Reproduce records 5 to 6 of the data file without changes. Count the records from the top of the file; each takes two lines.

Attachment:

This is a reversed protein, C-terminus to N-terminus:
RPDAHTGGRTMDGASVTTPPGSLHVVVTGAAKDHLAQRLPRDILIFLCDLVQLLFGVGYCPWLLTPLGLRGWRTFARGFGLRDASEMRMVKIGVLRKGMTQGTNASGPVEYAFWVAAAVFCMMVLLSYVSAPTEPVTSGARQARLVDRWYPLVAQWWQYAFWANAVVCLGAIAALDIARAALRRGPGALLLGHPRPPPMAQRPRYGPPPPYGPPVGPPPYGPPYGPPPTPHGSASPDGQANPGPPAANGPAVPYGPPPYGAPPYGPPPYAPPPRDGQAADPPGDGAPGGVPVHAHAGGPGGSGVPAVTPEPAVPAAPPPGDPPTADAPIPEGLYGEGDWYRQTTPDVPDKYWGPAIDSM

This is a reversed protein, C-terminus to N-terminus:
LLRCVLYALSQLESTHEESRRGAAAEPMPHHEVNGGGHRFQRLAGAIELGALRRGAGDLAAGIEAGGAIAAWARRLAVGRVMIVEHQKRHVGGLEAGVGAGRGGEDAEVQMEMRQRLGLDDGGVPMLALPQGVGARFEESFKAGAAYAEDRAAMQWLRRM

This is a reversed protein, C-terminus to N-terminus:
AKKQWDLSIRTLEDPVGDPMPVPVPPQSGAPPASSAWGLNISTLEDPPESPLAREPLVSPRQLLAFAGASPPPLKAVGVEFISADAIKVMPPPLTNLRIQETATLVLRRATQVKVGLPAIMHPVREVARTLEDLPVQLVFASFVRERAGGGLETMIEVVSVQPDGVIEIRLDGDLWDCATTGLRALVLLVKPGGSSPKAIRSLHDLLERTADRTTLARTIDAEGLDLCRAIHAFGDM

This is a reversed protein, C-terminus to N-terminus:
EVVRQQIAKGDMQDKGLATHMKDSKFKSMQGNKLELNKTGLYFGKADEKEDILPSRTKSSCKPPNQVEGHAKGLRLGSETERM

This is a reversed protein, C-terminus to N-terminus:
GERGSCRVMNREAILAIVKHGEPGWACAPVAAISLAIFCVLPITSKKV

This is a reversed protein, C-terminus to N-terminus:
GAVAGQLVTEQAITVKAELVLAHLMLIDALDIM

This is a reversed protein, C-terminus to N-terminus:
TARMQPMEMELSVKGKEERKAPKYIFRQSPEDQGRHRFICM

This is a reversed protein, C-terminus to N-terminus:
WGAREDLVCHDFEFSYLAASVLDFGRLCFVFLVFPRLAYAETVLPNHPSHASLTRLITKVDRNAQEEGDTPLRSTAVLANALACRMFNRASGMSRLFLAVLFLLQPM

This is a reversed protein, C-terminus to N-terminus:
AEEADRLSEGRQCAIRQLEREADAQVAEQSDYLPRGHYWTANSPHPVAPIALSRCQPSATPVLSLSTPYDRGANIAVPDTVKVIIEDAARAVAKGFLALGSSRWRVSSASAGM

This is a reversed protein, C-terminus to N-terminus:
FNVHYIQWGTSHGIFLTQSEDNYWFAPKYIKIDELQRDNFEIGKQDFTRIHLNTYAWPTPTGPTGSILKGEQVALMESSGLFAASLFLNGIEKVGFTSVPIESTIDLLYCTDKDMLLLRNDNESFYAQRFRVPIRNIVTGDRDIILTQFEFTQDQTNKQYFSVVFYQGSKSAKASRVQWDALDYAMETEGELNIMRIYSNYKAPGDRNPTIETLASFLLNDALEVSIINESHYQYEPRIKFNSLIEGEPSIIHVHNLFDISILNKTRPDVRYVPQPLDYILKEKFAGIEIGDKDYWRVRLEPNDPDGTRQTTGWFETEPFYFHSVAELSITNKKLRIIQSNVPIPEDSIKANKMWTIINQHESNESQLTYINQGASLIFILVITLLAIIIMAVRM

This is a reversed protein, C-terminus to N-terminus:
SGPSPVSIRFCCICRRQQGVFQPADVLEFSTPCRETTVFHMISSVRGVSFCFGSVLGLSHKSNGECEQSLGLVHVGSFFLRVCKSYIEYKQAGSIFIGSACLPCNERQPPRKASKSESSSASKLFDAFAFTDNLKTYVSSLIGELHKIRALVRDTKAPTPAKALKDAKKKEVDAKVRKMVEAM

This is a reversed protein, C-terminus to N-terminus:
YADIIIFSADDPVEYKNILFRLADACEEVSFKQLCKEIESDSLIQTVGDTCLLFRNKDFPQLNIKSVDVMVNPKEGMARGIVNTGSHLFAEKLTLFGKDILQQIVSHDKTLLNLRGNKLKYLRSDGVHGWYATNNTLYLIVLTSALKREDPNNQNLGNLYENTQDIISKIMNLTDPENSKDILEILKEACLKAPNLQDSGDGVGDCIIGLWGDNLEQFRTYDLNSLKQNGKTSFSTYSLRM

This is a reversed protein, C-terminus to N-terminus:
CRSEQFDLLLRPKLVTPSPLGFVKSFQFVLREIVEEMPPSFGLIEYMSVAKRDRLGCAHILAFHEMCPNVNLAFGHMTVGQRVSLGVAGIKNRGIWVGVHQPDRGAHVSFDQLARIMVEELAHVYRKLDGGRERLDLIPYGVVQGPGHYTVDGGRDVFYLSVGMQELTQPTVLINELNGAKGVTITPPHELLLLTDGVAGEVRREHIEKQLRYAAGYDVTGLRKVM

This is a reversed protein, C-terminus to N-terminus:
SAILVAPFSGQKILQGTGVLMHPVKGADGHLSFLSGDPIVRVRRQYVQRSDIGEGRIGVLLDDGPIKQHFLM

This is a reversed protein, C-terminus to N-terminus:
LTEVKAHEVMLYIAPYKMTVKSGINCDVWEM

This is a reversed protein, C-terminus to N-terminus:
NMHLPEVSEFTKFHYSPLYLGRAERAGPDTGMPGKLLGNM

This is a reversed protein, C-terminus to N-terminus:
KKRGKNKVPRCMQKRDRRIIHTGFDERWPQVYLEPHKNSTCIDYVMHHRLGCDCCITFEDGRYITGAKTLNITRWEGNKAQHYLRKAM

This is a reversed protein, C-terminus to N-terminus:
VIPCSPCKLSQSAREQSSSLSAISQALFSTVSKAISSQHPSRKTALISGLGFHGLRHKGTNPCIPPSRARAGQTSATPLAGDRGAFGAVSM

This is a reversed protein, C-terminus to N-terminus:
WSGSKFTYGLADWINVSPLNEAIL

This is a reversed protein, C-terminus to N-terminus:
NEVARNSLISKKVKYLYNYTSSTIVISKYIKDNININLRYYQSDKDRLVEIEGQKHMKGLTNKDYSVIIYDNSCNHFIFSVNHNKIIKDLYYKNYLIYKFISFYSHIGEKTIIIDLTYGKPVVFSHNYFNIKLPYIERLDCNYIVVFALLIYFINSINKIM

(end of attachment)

This is a reversed protein, C-terminus to N-terminus:
GERGSCRVMNREAILAIVKHGEPGWACAPVAAISLAIFCVLPITSKKV

This is a reversed protein, C-terminus to N-terminus:
GAVAGQLVTEQAITVKAELVLAHLMLIDALDIM